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Editorial Reviews



It's so important to have a catchy review on the front and/or back cover of your 'soon to be published' or 'recently published' book. And, of course, on your Amazon Book Page under Editorial Reviews.

Click on the book title links below to see some of the editorial reviews we have organised for authors. If you would like us to organise a review for you, simply click here.

Twelfth-Night Cake & the Rosings Ghost

By Robin Elizabeth Kobayashi




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‘A wonderfully imagined story of ghostly pranks. If, like me, you are a fan of Pride and Prejudice, you will love it!’ The Wishing Shelf

To begin with, let me say I did enjoy this short YA novel very much. Any story which attempts to develop Jane Austen’s characters and helps to introduce Pride and Prejudice to children, is very welcome on my bookshelf.
So, what’s the plot? Well, simply put, Colonel Fitzwilliam and his eight-year-old daughter, Sofia-Elisabete, spend a Christmas at Rosings with the formidable Lady Catherine. But it seems they are not the only two visitors. The Rosings’ ghost has returned; a ghost that very much enjoys playing pranks!

This is a very well-written historical novel. The author is adept at many aspects of writing, from character development to plot development, from helping the reader to fall in love with the setting, to helping the reader understand the protocols of the day. She is also very good with speech. I recently read another historical novel set in the deep south, but set in the 1920s. I enjoyed it, but my enjoyment was marred by the insistence of the author to give the hero such a strong dialect, I could hardly understand a word he uttered. Thankfully, this author has not fallen into that trap. Yes, the author has her characters talk in a way that is fitting to the time, but, thankfully, it is always understandable, and, as such, only adds to the story.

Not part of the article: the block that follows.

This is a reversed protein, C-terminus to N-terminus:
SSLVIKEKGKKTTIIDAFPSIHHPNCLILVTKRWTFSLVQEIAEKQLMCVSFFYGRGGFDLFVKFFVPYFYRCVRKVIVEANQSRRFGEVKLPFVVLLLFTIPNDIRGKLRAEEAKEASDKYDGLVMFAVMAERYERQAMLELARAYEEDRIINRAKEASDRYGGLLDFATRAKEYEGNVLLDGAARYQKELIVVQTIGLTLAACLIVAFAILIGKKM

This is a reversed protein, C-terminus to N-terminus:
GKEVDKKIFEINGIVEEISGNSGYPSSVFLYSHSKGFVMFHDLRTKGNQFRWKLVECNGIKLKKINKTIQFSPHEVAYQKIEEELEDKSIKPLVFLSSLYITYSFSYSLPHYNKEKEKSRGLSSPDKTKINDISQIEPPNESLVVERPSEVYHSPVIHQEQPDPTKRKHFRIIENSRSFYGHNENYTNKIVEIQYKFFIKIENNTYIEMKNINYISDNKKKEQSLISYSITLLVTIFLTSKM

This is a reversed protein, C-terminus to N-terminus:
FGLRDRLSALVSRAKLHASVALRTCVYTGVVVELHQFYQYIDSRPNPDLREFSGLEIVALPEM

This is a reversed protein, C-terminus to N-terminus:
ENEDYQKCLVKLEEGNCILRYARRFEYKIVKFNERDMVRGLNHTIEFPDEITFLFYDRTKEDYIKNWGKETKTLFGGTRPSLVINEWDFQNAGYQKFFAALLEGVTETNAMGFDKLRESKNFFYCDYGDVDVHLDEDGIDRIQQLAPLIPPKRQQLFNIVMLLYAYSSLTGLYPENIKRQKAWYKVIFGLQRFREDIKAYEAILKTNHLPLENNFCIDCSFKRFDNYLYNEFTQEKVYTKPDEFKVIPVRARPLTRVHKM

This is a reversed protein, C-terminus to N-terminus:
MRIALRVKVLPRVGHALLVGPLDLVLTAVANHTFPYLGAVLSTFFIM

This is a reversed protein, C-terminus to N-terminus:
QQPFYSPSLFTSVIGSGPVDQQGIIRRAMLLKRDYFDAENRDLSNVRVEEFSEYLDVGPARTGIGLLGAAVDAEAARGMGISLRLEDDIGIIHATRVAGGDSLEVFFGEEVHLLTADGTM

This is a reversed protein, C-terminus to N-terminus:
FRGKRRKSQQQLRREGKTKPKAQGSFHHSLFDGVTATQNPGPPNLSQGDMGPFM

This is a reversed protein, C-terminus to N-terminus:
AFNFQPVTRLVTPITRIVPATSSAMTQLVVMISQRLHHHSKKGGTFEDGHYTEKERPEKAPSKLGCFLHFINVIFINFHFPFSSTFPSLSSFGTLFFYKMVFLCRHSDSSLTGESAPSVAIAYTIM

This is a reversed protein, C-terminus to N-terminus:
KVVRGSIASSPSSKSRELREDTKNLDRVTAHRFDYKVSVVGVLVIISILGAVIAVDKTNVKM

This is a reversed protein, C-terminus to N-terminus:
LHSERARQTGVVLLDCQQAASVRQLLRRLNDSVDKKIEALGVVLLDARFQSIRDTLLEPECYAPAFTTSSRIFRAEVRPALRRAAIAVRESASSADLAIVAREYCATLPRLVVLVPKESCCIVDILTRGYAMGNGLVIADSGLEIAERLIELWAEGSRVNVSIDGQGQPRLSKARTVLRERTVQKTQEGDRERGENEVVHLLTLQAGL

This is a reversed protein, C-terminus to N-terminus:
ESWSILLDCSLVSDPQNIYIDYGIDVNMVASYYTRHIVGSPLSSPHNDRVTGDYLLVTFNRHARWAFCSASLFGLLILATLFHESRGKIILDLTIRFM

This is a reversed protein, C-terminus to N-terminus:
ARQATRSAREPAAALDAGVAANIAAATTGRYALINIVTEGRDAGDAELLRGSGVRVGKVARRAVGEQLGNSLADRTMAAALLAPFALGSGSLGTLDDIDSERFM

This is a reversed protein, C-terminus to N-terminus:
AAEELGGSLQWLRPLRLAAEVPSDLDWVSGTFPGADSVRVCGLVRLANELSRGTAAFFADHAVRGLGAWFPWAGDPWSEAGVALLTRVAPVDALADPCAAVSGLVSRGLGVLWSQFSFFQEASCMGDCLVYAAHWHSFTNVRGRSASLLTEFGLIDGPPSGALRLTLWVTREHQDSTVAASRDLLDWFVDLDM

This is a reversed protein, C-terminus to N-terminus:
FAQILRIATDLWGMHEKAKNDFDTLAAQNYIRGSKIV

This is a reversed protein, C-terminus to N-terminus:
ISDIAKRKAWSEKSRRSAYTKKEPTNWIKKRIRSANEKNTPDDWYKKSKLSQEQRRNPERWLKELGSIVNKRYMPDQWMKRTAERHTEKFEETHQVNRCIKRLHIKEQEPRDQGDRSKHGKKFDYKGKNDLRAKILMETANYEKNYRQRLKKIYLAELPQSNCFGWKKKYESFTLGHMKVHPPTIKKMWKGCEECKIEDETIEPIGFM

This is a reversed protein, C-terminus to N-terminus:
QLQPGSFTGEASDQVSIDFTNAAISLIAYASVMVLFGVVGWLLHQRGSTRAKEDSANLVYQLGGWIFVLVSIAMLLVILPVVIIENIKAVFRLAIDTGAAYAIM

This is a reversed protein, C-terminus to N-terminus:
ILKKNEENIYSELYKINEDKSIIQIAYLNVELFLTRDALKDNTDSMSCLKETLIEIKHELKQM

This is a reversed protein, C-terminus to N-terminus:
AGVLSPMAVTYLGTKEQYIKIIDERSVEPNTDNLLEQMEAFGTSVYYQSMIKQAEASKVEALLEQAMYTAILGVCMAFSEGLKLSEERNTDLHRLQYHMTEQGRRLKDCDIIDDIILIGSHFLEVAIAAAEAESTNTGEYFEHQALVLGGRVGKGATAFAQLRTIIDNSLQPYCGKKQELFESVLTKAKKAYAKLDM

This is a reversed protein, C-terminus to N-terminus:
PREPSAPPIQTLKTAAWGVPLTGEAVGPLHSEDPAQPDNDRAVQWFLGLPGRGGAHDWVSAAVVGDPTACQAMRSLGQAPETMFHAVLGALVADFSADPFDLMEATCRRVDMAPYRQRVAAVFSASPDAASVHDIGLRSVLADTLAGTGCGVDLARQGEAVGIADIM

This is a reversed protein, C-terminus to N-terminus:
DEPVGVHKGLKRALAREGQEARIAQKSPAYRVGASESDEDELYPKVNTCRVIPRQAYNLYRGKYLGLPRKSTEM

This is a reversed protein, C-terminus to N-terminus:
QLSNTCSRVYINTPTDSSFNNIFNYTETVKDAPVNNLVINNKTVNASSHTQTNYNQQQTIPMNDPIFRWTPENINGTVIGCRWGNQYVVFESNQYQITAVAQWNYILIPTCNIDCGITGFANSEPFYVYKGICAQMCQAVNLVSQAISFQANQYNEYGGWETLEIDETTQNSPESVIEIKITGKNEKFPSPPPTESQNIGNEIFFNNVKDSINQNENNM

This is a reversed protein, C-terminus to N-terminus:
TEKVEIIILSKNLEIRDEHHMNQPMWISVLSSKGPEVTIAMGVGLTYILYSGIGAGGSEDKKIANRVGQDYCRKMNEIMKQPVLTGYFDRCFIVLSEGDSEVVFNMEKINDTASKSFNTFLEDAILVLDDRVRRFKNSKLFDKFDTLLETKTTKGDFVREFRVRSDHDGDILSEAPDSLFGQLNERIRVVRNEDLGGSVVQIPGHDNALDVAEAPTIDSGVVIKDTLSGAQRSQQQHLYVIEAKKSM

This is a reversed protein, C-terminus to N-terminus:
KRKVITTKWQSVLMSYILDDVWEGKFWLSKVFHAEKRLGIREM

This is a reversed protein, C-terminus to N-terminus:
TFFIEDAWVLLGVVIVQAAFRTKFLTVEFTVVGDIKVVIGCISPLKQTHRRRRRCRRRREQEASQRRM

This is very much a character-driven story. Sofia-Elisabete is a very interesting character, a little too trusting, too innocent, but fantastically open and keen to understand the world. But it was the colonel who did it for me. Almost every story needs a dependable character; an Obi Wan Kenobi for the hero to trust and to learn from. Well, for me, the colonel was Obi Wan Kenobi. I liked him right to the very end.
Also, the author understands how important it is not to just simply describe the ‘historical’ setting but, rather, have the characters interact with it in a natural and unobtrusive way. Many authors, who set a book in a different century, seem determined to describe every silver spoon and every woolen tunic. Thankfully, this author has not fallen into that trap.

So, would I recommend this book? Yes, absolutely. Who would I recommend it to? Firstly, to any student who is studying Pride and Prejudice. The author, I think, knows the time well and any student would learn much from such rich pickings. Secondly, to any reader who enjoys richly-developed characters; this, as I say, is predominantly a character-led story, and all of them, even the lesser characters, jump off the page.

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